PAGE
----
Getting through Grant Morrison's run on The X-Men is a daunting task to think about, mainly because there are a large number of volumes to read and many of the stories are a little bit hit and miss, they can either be very good or very bad, there doesn't seem to be any in between. But if I were to single out on volume of Morrison's run it would be Riot At Xavier's, like the rest of his run, the stories were illustrated by Frank Quitely and Keron Grant. Riot at Xavier's deals with the youth at the Xavier School. Members of the youths have been taking a drug called Kick, which boosts mutant powers and user, powerful telepath, Quentin Quire decides to throw one serious temper tantrum.
Morrison isn't really one of my favourite writers, I have read some of his work from Marvel and DC Comics. The New X-Men would prove to be his final work for Marvel, and this volume is actually quite good. Morrison created characters that have lasted through the X-Men's various comic books since and continue to be endearingly popular. He weaved several stories together in a particularly excellent way, combining Quire's troubling nature, the menacing U-Men who harvest mutant body parts and the telepathic affair between Cyclops and Emma Frost. None of these storylines ever fall flat and get their own moments in the spotlight and you never forget about any of them, even when you are focusing on another.
For me, the artwork isn't brilliant. It is good, sure, but at times, it feels to jarring and unconvincing. Alright, so these are superhero comics, but there are times when you'll forget if your looking at Emma Frost or the Beast because the panels are so inconsistent and it can be very off putting. Quitely's art suits the more fantastical of the mutants, but not people like Cyclops, Jean Grey and Emma Frost. His art isn't the selling point of this volume.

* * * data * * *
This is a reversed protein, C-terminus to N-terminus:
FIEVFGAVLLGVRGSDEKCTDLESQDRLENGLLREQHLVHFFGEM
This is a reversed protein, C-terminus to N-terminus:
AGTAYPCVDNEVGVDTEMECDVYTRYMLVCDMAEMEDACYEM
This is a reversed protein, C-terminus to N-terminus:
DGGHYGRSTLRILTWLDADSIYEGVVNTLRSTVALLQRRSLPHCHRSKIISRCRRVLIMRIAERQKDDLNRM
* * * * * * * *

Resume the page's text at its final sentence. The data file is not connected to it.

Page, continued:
I guess the selling points of these Morrison books is the writing and the story, the characters and the content. Quire is both insane and relatable, he is an amazing telepath but is constantly shunned by the girls he likes and is told he is adopted. All three of those things are bound to make you feel a little insane! Wolverine seems to actually understand this and this is the first example of him being the perfect choice for his future role as the headmaster of the school. There is also a great little camping trip which gives the more fantastical characters some time to shine and lets us look at the darker side of the character, Xorn. He was once really interesting, it is a shame that what did eventually happen, happened.
Looking at the Grant Morrison run as a whole, the stories may not be fantastic all the way through but he created some really interesting characters. And the later impact his storylines would have on the later comics are astounding. Sadly, Morrison's work allows us to see different sides of comic book industries. Morrison isn't afraid to kill off characters or make story's turn some really brilliant twists. But when working with large companies like Marvel and DC, you have to be prepared to have your work reversed. It is so unfortunate that Marvel decided to back pedal this material so hard, when it could have launched the X-Men to some really amazing heights.
If anything, New X-Men stands a testament to show what Morrison can really do with the stories he tells. As much as I may not really enjoy his run, it really was a game changing era for the X-Men and Riot at Xavier's is a damn good read. The book stands out for me because of the stories concerning the younger members of the X-Men. And the storyline concerning superpowers and mutations is surprisingly human, with the typical woes of teenage drama and rebellion...